The effects of love has been discussed in a multitude of ways through the years in the form of music, cinema, and literature. However, we rarely talk about the physical side effects of falling in love with someone else. Scientists now say that strong feelings of love induce literal chemical reactions in the brain, strengthening the body physically. A new study out of UCLA found that when a woman falls in love, a new protein called interferon is released in her blood, according to iRadio.
When we find ourselves experiencing deep feelings of love, we might notice a newfound sense of energy or purpose. Some might describe this as a type of rush, boosting one's mood and changing their demeanor. Others might find that their mood becomes dependent on that of the other person, suffering when they suffer and rejoicing in their success. We might consider these emotions as cliche consequences of infatuation, merely momentary emotions that quickly fade away. However, there is actually a much deeper science behind these complex emotions than we might think."New romantic love is accompanied not only by psychological changes, but physiological changes as well," UCLA researchers said. Scientists took samples of the blood of 47 young women who claimed they were newly in love. Surprisingly, they found a common attribute in each one of these enamored women's blood. Their bodies had recently begun producing interferon, a protein that is often released during sickness to help combat a virus, according to the New York Post. This chemical is part of a protein class known as cytokines, part of the defense mechanism of the body's immune system. When a pathogen enters the body, these proteins work in unison to help fight off the virus. Because of their powerful healing properties, scientists have even looked into their effect on combating malignant tumors.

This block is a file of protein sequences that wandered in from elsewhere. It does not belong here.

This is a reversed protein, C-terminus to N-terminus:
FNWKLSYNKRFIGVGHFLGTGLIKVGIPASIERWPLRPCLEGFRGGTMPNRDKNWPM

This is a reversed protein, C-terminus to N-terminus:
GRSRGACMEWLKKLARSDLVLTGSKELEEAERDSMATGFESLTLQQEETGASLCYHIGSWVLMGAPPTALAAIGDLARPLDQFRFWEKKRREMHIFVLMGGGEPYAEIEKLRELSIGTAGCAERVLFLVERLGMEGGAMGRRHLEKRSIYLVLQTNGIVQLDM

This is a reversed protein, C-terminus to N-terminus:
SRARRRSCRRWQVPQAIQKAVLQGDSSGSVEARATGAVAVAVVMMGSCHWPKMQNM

These new medical findings bring a whole new meaning to the phrase "bitten by the love bug." When a woman experiences the intensity of love, it literally causes a shock to her system. These sudden feelings of passion might be foreign to her, causing natural responses that are unlike anything she has experienced before. During this time, her body is physically stronger and better equipped to handle anything thrown her way, even illness.
However, this bodily reaction isn't something that persists forever. Scientists found that when these feelings of love begin to lessen in intensity, the production of interferon begins to taper off as well.